Posts all over the world are looking to diversify their last-mile delivery services. Swiss Post is now delivering bread along with the post. Ian Kerr (Postal Hub Podcast) and Marek Różycki (Last Mile Experts) discuss the project’s chances of success
Swiss Post is diversifying in the last mile to take on bread delivery with the launch of ‘Brot-Post’ (bread post) in partnership with bakery Confiserie Eichenberger in Berne.
The bread is delivered with the mail, meaning that customers aren’t actually guaranteed hot bread for breakfast – the bread could be delivered any time up until early afternoon.
Swiss residents typically have a large box at home to accommodate milk or parcel deliveries, and this box is facilitating Brot-Post.
Brot-Post is currently only available in Berne but from February 25, Brot-Post will be extended to the surrounding towns of Worb, Belp and Münsingen.
How does it work?
The ordered bread is sent early in the morning from the bakery (in Berne’s Marzili quarter) to the delivery center, and from there the postie takes it along with the daily post.
Confiserie Eichenberger packs the bread in paper sacks and bags so that it arrives fresh and crispy at the customer’s home. There are apparently no refrigeration or temperature-controlled requirements, but we do wonder what they do to stop the bread being squashed by other heavier items in the postie’s postbag.
Customers sign up online and can choose to receive fresh bread every day or perhaps just once a week. They can choose small or large loaves, along with the type of bread. Or, if they like to receive surprises in the mail, they can opt to let the bakery choose the type of bread.
Brot-Post is offered as a subscription model. The minimum subscription period is four weeks and is automatically extended. If the customer goes on holiday, Brot-Post can easily be suspended by e-mail or telephone.
Swiss Post says the aim is to supplement and support the core postal business with services such as Brot-Post. Over the past 10 years, the volume of addressed letters has fallen by almost a third. Swiss Post is responding to this situation with Brot-Post and other last-mile services.
This isn’t Swiss Post’s first foray into home delivery of food. Last year, Swiss Post partnered with supermarket chain Migros to offer home meal delivery.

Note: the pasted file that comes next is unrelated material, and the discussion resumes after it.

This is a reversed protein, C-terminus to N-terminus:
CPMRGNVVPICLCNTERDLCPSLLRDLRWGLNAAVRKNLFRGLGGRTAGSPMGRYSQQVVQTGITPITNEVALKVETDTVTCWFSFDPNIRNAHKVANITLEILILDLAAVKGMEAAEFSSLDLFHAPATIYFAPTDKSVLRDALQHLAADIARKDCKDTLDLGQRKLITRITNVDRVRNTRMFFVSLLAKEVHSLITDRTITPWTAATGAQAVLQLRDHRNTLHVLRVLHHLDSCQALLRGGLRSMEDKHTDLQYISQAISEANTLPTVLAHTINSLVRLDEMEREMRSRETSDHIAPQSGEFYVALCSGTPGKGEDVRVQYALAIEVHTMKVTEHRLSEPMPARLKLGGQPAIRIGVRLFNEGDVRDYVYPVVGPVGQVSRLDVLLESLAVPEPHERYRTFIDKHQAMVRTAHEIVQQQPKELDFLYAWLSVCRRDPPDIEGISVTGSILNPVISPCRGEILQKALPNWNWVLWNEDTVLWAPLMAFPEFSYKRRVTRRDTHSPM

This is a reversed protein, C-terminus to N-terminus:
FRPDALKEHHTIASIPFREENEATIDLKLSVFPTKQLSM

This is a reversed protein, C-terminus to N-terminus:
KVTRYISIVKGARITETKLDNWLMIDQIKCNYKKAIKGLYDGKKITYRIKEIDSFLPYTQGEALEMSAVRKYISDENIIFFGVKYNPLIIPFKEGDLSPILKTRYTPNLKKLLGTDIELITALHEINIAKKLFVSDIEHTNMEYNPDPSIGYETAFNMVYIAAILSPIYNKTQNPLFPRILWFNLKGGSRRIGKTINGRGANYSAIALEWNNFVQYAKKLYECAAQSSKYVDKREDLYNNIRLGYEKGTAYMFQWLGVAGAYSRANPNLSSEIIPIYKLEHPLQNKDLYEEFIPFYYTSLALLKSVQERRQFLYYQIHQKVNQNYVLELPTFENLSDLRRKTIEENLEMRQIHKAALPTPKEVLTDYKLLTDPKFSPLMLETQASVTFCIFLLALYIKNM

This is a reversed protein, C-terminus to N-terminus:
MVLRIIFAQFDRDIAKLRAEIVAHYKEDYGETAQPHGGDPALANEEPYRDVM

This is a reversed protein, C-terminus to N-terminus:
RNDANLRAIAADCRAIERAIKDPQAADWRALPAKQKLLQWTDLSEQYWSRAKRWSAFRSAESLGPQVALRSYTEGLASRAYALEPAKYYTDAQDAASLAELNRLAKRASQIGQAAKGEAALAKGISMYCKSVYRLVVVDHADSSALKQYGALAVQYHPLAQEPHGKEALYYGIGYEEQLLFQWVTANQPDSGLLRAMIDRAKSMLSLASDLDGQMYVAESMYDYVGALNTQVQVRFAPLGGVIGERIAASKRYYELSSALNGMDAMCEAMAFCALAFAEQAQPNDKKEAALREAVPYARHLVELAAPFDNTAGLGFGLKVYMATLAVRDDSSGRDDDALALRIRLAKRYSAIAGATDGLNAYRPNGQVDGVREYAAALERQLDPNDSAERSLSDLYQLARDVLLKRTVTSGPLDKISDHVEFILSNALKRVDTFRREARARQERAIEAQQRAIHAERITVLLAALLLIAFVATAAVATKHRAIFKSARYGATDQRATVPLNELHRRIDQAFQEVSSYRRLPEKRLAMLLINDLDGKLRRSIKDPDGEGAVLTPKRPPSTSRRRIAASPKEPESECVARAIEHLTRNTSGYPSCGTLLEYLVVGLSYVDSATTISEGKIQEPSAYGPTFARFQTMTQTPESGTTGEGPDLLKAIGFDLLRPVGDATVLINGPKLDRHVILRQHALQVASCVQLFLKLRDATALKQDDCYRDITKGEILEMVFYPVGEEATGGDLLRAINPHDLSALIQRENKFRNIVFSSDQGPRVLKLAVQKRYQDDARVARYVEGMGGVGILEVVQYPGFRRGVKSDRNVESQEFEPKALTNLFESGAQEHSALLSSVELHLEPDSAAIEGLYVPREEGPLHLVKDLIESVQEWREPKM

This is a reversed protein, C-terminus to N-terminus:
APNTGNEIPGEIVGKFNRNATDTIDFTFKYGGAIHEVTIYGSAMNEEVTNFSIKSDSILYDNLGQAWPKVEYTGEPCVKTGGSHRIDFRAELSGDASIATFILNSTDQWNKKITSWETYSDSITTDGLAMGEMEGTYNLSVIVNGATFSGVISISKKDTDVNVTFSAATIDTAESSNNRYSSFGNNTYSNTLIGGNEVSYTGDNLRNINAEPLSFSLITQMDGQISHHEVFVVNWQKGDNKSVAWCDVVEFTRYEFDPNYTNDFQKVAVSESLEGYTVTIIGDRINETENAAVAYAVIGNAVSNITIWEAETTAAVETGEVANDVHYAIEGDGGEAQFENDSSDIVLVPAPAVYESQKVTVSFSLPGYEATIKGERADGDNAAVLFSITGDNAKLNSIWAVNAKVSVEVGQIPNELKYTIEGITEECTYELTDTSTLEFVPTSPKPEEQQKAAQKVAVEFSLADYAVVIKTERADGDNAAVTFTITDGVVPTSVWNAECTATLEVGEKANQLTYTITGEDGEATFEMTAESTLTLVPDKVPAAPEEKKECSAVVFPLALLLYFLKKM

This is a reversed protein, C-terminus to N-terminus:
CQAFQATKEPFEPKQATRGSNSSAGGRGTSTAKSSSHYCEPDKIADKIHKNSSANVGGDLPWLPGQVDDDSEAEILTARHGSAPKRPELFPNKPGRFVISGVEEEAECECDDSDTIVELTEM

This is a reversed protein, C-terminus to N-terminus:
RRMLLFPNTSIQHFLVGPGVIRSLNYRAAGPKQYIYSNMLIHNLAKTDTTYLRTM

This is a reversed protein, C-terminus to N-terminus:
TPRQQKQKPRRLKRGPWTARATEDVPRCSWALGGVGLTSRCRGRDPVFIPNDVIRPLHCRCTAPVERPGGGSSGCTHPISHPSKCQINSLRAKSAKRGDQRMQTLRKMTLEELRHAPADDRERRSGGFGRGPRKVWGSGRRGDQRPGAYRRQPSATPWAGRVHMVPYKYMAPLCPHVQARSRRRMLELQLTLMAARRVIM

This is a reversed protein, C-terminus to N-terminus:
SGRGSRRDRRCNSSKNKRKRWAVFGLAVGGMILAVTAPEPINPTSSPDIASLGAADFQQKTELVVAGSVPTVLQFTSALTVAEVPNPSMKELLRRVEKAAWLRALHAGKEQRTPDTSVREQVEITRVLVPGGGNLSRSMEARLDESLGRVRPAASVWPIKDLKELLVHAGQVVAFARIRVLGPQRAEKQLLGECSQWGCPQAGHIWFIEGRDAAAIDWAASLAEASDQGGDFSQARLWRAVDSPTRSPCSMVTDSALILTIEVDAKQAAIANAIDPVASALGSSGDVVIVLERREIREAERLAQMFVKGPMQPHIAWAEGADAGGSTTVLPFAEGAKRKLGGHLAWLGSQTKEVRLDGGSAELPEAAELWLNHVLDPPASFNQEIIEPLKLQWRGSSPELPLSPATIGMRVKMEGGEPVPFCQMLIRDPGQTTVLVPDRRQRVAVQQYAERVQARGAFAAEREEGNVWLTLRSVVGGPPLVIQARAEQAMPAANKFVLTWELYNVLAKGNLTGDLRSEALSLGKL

Meals were ordered in advance, and delivered via Swiss Post’s priority service using a specially developed packaging solution. A hard plastic shell protected the contents, and an isolation pouch plus frozen PET water bottles kept frozen meals cool for up to 20 hours. After delivering the meals, the courier took away the boxes and cooling pouches from previous deliveries.
Is there a time-slot variation in the works?
Swiss Post has a majority stake in the startup Notime – a technology company providing bicycle courier services that offers same-day delivery, even within a few hours. Express and same-day delivery is a growing delivery segment in Switzerland.
Notime began delivering food, before expanding into e-commerce delivery. So it is easy to envisage a guaranteed time-slot delivery enhancement of Brot-Post. But with an accessible private locker (the large box), this isn’t really needed.
Is it a good idea?
The fact that bread deliveries don’t require cooling or temperature control packaging is a definite plus. As Swiss Post’s delivery drivers often use Kyburz electric scooters, there will probably be space for the bread alongside letters and small parcels. The issue of squashing the bread remains, as does the volumetric size of the loaves, although a recent client visit to a bakery department in a supermarket educated us that margins on bread are super attractive, so there should be profit in this for everyone.
Will customers like it? The key here is, obviously, the customer experience. If the bread is delivered in good condition, as ordered, and at least sometimes warm then the service will have every chance of success – assuming, of course, that pricing will not be prohibitive.
What’s the end game?
Even if this works, this is hardly a complete pantry service, so where could Swiss Post be going with this? PostNL helped fund pantry subscription service Stockon, and handles its deliveries – initially via its parcel delivery network, and now via its Foodnetwerk service.
Swiss Post acknowledges it is under pressure to compensate for falling letter volumes and this could be the first attempt to create alternative last-mile delivery options.
So can we expect a full pantry delivery service soon? Swiss Post is building expertise in this area, so it is entirely possible.
Ian Kerr is the founder and host of the Postal Hub Podcast, the weekly podcast for the postal and delivery sectors.
Marek Różycki is managing partner at Last Mile Experts, specializing in CEP and e-commerce last-mile advisory.